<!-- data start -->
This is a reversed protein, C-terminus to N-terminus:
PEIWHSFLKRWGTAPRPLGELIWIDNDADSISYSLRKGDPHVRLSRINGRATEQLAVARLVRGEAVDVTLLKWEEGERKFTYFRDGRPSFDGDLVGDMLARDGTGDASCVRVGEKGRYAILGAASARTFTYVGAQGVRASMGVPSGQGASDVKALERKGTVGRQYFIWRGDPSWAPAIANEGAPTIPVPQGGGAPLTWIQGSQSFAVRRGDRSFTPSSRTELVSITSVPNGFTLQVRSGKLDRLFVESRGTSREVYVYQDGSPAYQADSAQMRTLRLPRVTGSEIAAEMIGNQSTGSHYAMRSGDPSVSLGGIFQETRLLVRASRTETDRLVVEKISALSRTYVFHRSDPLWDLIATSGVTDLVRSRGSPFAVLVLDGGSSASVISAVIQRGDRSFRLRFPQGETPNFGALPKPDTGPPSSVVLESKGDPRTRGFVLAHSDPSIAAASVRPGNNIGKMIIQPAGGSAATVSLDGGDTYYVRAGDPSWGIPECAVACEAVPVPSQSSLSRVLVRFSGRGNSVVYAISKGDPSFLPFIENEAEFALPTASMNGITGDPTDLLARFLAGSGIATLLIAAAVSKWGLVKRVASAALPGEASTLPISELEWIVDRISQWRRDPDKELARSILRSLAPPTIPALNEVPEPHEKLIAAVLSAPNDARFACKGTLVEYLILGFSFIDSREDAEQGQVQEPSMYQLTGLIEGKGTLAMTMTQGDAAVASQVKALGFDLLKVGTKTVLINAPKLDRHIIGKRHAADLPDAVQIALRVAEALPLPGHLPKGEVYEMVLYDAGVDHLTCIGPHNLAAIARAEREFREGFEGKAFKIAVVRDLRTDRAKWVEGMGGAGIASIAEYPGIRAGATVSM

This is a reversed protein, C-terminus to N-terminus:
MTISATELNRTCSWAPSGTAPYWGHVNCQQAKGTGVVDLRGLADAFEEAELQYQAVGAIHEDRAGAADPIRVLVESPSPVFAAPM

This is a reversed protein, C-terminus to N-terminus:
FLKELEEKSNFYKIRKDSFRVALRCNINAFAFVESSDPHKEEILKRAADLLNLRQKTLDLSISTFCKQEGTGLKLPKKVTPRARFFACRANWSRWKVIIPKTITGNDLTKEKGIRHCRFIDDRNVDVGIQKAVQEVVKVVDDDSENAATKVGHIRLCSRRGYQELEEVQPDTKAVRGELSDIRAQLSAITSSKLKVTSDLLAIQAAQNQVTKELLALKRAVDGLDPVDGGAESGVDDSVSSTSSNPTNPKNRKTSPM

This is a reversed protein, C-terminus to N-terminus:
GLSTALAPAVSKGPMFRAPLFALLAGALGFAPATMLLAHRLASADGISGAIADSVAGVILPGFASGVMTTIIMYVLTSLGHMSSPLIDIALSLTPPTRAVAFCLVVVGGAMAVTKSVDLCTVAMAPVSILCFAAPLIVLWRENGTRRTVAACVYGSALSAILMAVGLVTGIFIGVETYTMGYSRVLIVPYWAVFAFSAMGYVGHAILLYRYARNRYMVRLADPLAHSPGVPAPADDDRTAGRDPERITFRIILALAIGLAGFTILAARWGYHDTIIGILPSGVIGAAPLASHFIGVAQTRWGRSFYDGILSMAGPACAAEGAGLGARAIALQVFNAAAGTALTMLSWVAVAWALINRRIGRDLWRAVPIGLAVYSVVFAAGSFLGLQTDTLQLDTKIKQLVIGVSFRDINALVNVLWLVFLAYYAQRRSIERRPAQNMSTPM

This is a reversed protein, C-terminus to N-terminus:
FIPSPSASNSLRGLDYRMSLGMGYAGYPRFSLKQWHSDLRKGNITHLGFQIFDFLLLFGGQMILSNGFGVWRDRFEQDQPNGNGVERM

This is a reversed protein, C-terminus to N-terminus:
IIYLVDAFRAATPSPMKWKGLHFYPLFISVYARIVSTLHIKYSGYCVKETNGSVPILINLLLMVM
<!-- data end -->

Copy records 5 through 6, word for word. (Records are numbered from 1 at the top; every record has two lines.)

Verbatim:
This is a reversed protein, C-terminus to N-terminus:
FIPSPSASNSLRGLDYRMSLGMGYAGYPRFSLKQWHSDLRKGNITHLGFQIFDFLLLFGGQMILSNGFGVWRDRFEQDQPNGNGVERM

This is a reversed protein, C-terminus to N-terminus:
IIYLVDAFRAATPSPMKWKGLHFYPLFISVYARIVSTLHIKYSGYCVKETNGSVPILINLLLMVM